Picks and Pans Review: The American Embassy
The March 11 premiere of this series makes me curious to watch the second episode—much as the sound of a driver slamming on the brakes draws me to the window to see if anybody got hurt.
The American Embassy, getting a five-week shot in Ally McBeal's slot, is like Ally Abroad almost all the way. Emma Brody (appealing Arija Bareikis from Deuce Bigalow: Male Gigolo) is a pretty 29-year-old blonde from Ohio who has just joined the staff of the U.S. embassy in London. A chronic self-doubter, she worries that the new job is just a means of "escaping a bad relationship and running from my real life." This voice-over confession comes as Emma composes one of her regular e-mails to her sister back home—a narrative device that should be consigned to the dead-letter office. Emma appears a bit overwhelmed on the job, but her personal life is percolating already. A sexy CIA operative (David Cubitt) likes her looks, as does a handsome, mannerly British lord (Nicholas Irons).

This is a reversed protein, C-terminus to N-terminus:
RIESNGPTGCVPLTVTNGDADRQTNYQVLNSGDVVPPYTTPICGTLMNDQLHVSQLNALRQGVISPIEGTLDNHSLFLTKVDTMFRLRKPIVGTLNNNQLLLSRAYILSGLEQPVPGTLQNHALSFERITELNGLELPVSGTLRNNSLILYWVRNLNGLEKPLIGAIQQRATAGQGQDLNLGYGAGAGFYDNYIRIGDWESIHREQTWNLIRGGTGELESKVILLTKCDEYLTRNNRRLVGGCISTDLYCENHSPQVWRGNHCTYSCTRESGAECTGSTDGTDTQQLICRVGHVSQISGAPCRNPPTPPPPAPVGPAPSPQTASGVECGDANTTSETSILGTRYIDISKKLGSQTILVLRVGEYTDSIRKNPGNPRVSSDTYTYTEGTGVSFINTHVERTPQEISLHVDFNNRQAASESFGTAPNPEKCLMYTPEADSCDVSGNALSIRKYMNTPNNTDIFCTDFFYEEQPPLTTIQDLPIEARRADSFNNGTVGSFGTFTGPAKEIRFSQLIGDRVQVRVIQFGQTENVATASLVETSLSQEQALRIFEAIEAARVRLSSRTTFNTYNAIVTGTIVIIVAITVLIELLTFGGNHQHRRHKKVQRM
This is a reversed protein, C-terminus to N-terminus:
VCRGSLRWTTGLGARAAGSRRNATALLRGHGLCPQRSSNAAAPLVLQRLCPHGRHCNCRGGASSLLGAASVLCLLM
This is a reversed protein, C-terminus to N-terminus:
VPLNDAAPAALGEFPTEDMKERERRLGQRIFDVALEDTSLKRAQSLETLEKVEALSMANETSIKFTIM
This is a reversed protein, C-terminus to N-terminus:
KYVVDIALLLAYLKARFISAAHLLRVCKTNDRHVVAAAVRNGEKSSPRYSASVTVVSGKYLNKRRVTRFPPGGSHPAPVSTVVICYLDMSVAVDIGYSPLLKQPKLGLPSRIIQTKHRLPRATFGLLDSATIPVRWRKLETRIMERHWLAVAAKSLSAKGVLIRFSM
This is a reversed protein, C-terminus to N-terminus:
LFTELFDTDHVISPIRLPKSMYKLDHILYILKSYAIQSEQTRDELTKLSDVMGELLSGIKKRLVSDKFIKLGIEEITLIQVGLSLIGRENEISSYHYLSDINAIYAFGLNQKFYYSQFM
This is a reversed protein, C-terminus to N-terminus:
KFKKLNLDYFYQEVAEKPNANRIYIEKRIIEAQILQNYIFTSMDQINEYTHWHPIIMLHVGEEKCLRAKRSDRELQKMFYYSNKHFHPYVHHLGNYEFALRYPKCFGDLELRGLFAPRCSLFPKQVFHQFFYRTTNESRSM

At pilot's end, violence strikes the embassy and a seemingly lightweight show suddenly demands to be taken seriously. Or will the mood swing back when Emma returns next week for more flirtations? Either way, I get that jerked-around feeling.
Bottom Line: Lost in London